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BEND IT LIKE BECKHAM
U.S. Release Date: March 12, 2003
Distributor: Fox Searchlight
Cast: Keira Knightley, Jonathan Rhys Meyers
Running Time: 1 hour and 52 minutes
MPAA Rating: PG-13 (language and some sexual situations)

Beckham's Got Game
by Scott Holleran

Punctuated by a catchy soundtrack that's powered by Curtis Mayfield's "Move On Up," Bend It Like Beckham offers a slow, satisfying burn about the conflict between conformity, in this case religion, and independence, displayed here in the arena of girls' sports.

Director and co-writer Gurinder Chadha's Bend it Like Beckham (the title refers to one of Britain's top male soccer players) is refreshingly upbeat in its portrayal of a girl's struggle to play sports, which is forbidden by her religious parents, originally from India.

The girl is Jess, played by the adorable Parminder K. Nagra, who owns the role and carries the movie. Jess is like a laser-guided missile on the soccer field—it's called football in England—maneuvering with force and agility around every boy who comes within her path and catching the eye of Jules (Keira Knightley), an athlete who's trying to strengthen her team.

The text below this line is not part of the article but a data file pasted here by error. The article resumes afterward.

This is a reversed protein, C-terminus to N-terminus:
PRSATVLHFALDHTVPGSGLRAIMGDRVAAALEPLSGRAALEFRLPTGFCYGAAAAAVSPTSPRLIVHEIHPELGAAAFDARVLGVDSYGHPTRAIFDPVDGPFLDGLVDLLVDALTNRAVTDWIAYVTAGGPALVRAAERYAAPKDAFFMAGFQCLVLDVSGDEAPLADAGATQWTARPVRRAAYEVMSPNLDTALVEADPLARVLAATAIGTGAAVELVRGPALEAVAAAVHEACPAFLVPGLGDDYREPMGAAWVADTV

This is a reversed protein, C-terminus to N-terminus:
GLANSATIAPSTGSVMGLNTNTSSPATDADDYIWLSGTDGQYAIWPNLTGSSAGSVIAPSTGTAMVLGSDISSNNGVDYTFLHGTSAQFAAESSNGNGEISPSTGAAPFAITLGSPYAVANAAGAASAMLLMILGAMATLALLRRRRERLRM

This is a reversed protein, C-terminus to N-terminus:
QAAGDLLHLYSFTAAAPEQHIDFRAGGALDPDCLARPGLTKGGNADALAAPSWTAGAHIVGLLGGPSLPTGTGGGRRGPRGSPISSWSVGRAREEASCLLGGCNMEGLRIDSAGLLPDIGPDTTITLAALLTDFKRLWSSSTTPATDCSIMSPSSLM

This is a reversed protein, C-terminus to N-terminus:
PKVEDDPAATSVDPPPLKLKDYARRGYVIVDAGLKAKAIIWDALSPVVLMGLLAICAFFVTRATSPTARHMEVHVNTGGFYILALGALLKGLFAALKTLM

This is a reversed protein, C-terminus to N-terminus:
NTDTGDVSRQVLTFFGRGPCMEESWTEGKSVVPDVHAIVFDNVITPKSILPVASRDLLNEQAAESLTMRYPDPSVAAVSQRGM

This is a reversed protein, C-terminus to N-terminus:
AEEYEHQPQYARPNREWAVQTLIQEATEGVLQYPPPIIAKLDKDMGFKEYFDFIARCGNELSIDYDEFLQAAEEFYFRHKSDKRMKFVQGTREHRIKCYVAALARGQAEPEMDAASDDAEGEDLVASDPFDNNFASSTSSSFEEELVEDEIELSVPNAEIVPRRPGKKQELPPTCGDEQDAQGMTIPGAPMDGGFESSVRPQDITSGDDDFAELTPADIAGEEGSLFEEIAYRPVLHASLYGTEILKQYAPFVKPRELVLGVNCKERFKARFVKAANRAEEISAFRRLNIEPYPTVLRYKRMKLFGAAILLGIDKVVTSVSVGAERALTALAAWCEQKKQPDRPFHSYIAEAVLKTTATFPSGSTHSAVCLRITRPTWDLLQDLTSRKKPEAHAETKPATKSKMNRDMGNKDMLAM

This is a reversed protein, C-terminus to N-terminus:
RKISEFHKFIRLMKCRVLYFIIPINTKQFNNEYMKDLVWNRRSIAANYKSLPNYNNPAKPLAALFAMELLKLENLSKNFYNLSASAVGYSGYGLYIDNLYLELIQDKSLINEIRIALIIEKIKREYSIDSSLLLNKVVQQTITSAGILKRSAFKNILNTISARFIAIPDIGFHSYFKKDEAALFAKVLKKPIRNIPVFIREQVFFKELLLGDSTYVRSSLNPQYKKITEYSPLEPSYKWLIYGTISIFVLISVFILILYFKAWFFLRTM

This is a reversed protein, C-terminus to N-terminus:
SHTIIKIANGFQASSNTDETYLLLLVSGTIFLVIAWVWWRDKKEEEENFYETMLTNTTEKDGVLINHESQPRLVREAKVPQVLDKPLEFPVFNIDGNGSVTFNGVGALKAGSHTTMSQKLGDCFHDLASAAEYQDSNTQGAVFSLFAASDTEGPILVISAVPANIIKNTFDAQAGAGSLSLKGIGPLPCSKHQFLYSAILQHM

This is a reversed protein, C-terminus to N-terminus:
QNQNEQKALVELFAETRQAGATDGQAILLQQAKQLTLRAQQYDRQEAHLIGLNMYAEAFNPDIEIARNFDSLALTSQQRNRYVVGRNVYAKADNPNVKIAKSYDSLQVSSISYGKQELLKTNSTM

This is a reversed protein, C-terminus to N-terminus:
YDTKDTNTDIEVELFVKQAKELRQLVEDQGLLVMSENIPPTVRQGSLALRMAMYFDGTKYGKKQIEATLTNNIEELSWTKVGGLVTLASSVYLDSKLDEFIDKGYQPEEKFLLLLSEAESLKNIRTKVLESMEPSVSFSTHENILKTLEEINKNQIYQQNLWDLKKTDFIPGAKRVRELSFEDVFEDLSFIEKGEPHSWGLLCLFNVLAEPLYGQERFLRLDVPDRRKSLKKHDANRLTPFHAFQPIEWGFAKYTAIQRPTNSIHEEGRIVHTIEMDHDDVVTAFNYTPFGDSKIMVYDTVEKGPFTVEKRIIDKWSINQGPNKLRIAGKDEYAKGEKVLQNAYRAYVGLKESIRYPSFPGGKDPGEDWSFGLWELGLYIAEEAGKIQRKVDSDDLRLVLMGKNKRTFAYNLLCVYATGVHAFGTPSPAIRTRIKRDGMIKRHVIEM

Jules invites Jess to try out for the soccer team, coached by an ex-soccer player (Jonathan Rhys-Meyers in a tender performance) whose own playing days are over due to a knee injury. Jess conceals her participation from her deeply religious parents, whose Sikh sect requires that young people pray when they encounter old people and that females cook, cover their bodies and spend time finding a suitable Sikh husband. For spirited Jess, it's like living under the Ayatollah.

The oncoming wedding of Jess's shallow sister (Archie Panjabi in a demanding, confused role), is contrasted with women's championship soccer, but director Chadha fails to follow through and fully resolve the central conflict between traditionalism and individualism, leaving Bend it Like Beckham with a muddled, if happy, ending that tries to have it both ways.

A romance between Jess and Joe works on screen, but unnecessarily complicates matters as there's chemistry between Jess and Jules. Beckham would have been better had Chadha chosen to focus either on the girls' friendship or on the love story.

Lesbian jokes get old quickly, despite some funny scenes with Juliet Stevenson as Jules's mother, and Chadha, with writers Paul Mayeda Berges and Guljit Bindra, cleverly employs a twist on the gay athlete stereotype.

Though it lacks the strength of its convictions, a good cast —especially the leading actors—a decent script and a playful, energetic and cheerful tone make Bend It Like Beckham. That sets it apart from most of what's playing on today's movie screens.


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